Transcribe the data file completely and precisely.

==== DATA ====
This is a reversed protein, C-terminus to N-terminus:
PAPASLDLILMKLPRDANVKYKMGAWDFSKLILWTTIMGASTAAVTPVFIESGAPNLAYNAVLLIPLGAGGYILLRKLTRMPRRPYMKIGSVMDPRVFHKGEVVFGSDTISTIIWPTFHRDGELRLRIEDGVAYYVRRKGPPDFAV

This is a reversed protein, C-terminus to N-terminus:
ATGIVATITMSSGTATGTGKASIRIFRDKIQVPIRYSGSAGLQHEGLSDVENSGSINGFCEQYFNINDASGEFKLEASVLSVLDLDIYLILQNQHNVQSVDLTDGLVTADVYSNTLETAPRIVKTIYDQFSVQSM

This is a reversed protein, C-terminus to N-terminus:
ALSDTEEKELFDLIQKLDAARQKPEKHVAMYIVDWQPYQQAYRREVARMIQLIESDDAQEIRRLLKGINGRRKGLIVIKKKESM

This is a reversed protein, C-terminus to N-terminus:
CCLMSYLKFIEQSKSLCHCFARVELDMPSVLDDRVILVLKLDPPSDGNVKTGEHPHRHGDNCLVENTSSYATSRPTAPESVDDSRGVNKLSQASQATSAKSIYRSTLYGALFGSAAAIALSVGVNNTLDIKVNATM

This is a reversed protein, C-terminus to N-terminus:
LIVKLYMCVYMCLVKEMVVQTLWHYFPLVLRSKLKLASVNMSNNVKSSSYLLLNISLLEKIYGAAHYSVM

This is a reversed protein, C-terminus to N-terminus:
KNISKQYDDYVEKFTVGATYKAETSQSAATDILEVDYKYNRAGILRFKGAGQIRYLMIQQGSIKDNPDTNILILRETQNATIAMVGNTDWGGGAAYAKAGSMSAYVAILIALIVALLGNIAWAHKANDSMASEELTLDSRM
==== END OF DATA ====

This is a reversed protein, C-terminus to N-terminus:
PAPASLDLILMKLPRDANVKYKMGAWDFSKLILWTTIMGASTAAVTPVFIESGAPNLAYNAVLLIPLGAGGYILLRKLTRMPRRPYMKIGSVMDPRVFHKGEVVFGSDTISTIIWPTFHRDGELRLRIEDGVAYYVRRKGPPDFAV

This is a reversed protein, C-terminus to N-terminus:
ATGIVATITMSSGTATGTGKASIRIFRDKIQVPIRYSGSAGLQHEGLSDVENSGSINGFCEQYFNINDASGEFKLEASVLSVLDLDIYLILQNQHNVQSVDLTDGLVTADVYSNTLETAPRIVKTIYDQFSVQSM

This is a reversed protein, C-terminus to N-terminus:
ALSDTEEKELFDLIQKLDAARQKPEKHVAMYIVDWQPYQQAYRREVARMIQLIESDDAQEIRRLLKGINGRRKGLIVIKKKESM

This is a reversed protein, C-terminus to N-terminus:
CCLMSYLKFIEQSKSLCHCFARVELDMPSVLDDRVILVLKLDPPSDGNVKTGEHPHRHGDNCLVENTSSYATSRPTAPESVDDSRGVNKLSQASQATSAKSIYRSTLYGALFGSAAAIALSVGVNNTLDIKVNATM

This is a reversed protein, C-terminus to N-terminus:
LIVKLYMCVYMCLVKEMVVQTLWHYFPLVLRSKLKLASVNMSNNVKSSSYLLLNISLLEKIYGAAHYSVM

This is a reversed protein, C-terminus to N-terminus:
KNISKQYDDYVEKFTVGATYKAETSQSAATDILEVDYKYNRAGILRFKGAGQIRYLMIQQGSIKDNPDTNILILRETQNATIAMVGNTDWGGGAAYAKAGSMSAYVAILIALIVALLGNIAWAHKANDSMASEELTLDSRM